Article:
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Member Name: CTVicky
Extreme: My Autobiography - Sharon Osbourne
Date: 07/09/09, updated on 07/09/09 (29 review reads)
Advantages: Honest, funny, and detailed
When I was in my teens I couldn't help but become fascinated by the Osbourne family - Ozzy, his wife Sharon, and their children. The reason for this is their hugely successful 2002 MTV reality show "The Osbournes". It was the first fly-on-the-wall series about celebrities' lives, and it spawned a genre.
More than anyone, while watching the show, I was particularly interested in Sharon, there just seemed to be something about her; Sharon's personality seemed to light up the whole house, and she certainly had to be strong to be married to Ozzy. They've been married for nearly thirty years, and Sharon is a rock music manager, which I loved immediately!
So finally, last year I managed to buy a copy of Sharon Osbourne Extreme: My Autobiography. I was expecting something great, and I wasn't disappointed.
At the beginning of the book, the title page tells you that it is written by Sharon Osbourne with Penelope Dening, so you are not fooled into thinking that Sharon had the time to write it all herself, unlike certain other celebrities.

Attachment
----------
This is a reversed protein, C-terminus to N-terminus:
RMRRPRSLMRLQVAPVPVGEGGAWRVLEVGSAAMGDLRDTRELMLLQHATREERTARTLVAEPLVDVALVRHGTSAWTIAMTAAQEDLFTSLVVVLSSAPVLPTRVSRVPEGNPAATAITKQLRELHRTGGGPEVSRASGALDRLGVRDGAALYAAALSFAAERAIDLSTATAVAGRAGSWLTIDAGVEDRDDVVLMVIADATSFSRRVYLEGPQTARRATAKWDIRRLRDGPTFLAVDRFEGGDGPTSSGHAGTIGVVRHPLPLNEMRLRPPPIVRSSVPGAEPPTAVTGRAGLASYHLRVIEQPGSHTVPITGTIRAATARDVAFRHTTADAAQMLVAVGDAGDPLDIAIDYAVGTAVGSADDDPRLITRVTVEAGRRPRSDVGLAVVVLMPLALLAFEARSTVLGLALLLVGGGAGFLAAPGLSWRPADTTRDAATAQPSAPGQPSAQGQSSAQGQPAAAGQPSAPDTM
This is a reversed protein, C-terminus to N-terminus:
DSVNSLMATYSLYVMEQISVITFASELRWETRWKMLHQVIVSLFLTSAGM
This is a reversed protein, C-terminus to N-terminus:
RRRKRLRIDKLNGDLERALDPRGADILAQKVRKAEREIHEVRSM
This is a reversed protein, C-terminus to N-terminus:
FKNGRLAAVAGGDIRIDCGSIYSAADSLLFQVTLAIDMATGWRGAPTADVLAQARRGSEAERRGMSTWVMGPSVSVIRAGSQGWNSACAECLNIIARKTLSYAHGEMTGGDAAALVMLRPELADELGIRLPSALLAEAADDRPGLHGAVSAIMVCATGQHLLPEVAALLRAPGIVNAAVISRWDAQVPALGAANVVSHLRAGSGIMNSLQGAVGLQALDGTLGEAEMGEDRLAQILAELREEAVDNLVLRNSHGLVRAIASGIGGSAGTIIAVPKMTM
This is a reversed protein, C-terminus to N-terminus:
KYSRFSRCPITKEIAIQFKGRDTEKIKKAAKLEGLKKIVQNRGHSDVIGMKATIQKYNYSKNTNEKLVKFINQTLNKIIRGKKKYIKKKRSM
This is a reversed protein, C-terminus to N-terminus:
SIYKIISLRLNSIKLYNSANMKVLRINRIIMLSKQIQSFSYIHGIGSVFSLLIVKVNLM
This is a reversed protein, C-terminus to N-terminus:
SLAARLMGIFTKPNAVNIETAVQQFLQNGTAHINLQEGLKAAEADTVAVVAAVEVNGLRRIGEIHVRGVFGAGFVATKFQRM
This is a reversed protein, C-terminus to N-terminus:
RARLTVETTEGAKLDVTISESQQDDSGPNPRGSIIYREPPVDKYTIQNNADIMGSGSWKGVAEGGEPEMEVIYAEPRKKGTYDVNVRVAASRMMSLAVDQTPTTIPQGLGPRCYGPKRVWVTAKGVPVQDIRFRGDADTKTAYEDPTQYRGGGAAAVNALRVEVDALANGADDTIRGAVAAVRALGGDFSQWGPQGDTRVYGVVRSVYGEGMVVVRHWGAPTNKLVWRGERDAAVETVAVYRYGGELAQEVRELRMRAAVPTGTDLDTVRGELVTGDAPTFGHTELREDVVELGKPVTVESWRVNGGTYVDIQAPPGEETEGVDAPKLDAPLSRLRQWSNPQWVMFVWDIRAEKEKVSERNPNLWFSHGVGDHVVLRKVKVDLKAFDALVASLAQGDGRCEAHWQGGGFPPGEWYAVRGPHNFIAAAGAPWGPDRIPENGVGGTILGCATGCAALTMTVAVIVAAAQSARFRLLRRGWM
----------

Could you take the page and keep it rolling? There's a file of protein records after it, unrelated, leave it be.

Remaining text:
Extreme... is shockingly and brutally honest, and it is absolutely hilarious. Every couple of pages I found something that made me laugh my socks off.
Aside from the lovely prologue, she tells her life story in chronological order, which is what I prefer in books.
What I am about to reveal about the book is nothing that hasn't been told in interviews.
She talks about her father Don Arlen, the manager of famous 1960s bands such as The Animals, and she describes what it was like growing up in that environment. We learn about how she came to meet Black Sabbath, how she fell in love with Ozzy and her brave battle with colon cancer.
She also goes into great detail about the time when Ozzy nearly literally strangled her to death.
We learn about Sharon's point of view of events pretty much leading up to 2005, including her time on The X Factor.
She gives her opinions on lots of things including Steve Brookstein, revenge, love, life and death.
The book also includes lots of personal photographs printed in colour on card, which were so interesting to look at.
I really did love reading this book, but I feel that as an aspiring writer I should mark it down to 4 out 5 because it was ghostwritten.
The copy that I've got was published by Time Warner Books in 2006, priced at £7.99 (although you can get a lot cheaper on Amazon) and has 372 pages.
Summary: Guaranteed to make you laugh out loud
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